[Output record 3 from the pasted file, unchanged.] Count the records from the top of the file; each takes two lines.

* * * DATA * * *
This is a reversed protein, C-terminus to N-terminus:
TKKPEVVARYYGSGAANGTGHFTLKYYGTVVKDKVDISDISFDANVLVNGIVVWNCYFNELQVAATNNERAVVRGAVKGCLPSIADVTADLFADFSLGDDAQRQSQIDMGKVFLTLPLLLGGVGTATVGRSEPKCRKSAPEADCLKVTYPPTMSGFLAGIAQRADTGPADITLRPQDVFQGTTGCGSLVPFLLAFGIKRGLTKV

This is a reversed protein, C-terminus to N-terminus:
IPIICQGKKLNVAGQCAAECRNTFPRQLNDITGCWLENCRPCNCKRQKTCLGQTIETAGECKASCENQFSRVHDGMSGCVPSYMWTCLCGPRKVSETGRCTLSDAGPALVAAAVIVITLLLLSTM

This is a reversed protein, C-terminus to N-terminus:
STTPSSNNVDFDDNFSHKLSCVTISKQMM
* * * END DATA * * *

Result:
This is a reversed protein, C-terminus to N-terminus:
STTPSSNNVDFDDNFSHKLSCVTISKQMM